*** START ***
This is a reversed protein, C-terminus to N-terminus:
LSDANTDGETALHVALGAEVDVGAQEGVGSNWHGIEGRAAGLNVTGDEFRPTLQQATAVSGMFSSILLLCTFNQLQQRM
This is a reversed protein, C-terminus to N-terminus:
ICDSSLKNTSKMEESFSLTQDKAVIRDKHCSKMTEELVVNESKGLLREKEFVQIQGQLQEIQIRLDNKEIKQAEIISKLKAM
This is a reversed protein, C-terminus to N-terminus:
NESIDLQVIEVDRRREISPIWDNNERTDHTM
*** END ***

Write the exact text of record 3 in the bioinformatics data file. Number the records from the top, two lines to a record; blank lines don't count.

This is a reversed protein, C-terminus to N-terminus:
NESIDLQVIEVDRRREISPIWDNNERTDHTM